Methadone as a Treatment for Heroin Addiction

Methadone as a Treatment for Heroin Addiction | Transcend Recovery Community

Methadone has been the standard form of sober living treatment for opioid addiction for over 30 years. It is legally only available from federally-regulated clinics for regular use in order to slowly wean an individual off the opiate addiction.

The treatment for those who are addicted to heroin or painkillers typically undergo clinical, supervised detoxification in order to manage the withdrawal symptoms. Research has shown that the best combination of treatment include methadone, which is itself an opioid, to manage the withdrawal symptoms, as well as therapy to address the behavioral and psychological issues that contributed to the addiction in the first place.

Some of the side effects of taking methadone include:

  • Addiction
  • Allergic reaction
  • Confusion
  • Constipation
  • Difficulty breathing
  • Difficulty passing urine
  • Dizzy spells
  • Drowsiness
  • Irregular heart rate
  • Itching
  • Limb swelling
  • Loss of interest in sex
  • Mood changes and agitation
  • Reduced heart rate (bradycardia) or fast heart rate (tachycardia)
  • Sudden death is a risk particularly for first time users
  • Tolerance
  • Weight gain

Despite the side effects, the use of methadone has had many successes in facilitating sober living for recovery addicts of opiates. For instance, Bechara Choucair, MD, Commissioner of the Chicago Department of Public Health commented that “methadone maintenance treatment is an effective treatment for heroin and prescription narcotic addiction — slashing injection rates, lethal overdose, and crime rates, as well as reducing HIV transmission, time spent unemployed, and time spent incarcerated.”

When taken properly, medication-assisted treatment with methadone suppresses opioid withdrawal. It also blocks the effects of other problem opioids and reduces cravings. However, there is criticism against the use of methadone as a treatment drug because regular use of methadone essentially creates another addiction. Although someone might be taking the drug according to instruction, he or she can grow tolerant to the drug, which essentially indicates that an addiction has developed. Replacing one addiction for another, some argue, should not be a form of treatment.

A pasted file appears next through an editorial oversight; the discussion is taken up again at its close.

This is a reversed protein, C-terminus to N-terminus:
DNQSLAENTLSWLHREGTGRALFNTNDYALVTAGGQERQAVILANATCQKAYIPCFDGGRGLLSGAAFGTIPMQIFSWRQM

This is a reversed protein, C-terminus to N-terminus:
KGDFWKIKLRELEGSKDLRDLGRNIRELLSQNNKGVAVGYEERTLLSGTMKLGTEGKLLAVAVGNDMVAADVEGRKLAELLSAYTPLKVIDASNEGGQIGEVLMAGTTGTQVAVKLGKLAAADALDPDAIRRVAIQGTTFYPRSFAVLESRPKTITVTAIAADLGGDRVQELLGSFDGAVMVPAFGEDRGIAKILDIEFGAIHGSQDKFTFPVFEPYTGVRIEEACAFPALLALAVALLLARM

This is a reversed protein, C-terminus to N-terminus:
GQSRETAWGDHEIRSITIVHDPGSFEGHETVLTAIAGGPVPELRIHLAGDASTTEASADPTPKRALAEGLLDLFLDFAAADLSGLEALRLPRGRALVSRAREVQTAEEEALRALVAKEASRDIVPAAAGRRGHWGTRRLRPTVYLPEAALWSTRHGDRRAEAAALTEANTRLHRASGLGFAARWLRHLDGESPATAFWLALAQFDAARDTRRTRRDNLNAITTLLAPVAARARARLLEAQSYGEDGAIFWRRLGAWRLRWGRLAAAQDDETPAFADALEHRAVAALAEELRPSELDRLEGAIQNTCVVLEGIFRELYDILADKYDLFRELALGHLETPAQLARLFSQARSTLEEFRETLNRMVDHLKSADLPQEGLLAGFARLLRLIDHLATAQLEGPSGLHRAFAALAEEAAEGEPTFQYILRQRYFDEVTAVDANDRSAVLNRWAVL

For this reason, some experts suggest the use of Suboxone, a drug that treats opiate addiction by blocking the opiate receptors in the brain. With the use of Suboxone, an addict can try to use heroin or painkillers, but he or she won’t feel a high, and for that reason there won’t ever there won’t be any incentive to use, and there won’t ever be a relapse – at least not to opiates.

Despite the dangers and the side of effects of the drug, methadone is widely used in the medical and addiction treatment fields. In addition to facilitating the end of heroin/opioid addiction, methadone frequently used to relieve severe pain. It’s often prescribed after other drugs have failed to manage pain, particularly because methadone is less expensive than other opiates and its effects last longer. For many reasons, methadone is a cost-effective pain management treatment.

However, for the reasons already explained, this drug can also be dangerous. Nonetheless, it is widely used. Some of the nicknames for methadone include:

  • Amidone
  • Chocolate Chip Cookies
  • Dolophine (brand name)
  • Fizzies
  • Heptadon
  • Methadose (brand name)
  • Phy
  • Symoron

Interestingly, there are sober living homes that won’t admit addicts who are currently on Suboxone and methadone as a means for treatment. They are concerned it will lead to dirty urine samples in their guests. However, experts say that there are ways to get around this by using drug tests that require more than just peeing in a cup. They tend to be more expensive, and for that reason, some addiction treatment centers may not choose to use these testing methods.

Furthermore, national operating standards for sober living homes prevent the admittance of recovering addicts who require a daily dose of methadone or Suboxone. For example, these medications would need to be kept in a lockbox because if found by other residents, they can pose great danger and perhaps lead to legal trouble for the sober living facility. However, there are sober living facilities that will accept recovering addicts who require the use of medication assistance treatment in order to heal their addiction to heroin or opiates. At times they can be hard to find, but they’re out there.

Methadone can be a safe way to wean off a heroin addiction. However, there are precautions to take. Consult with a mental health professional or your doctor for more information.


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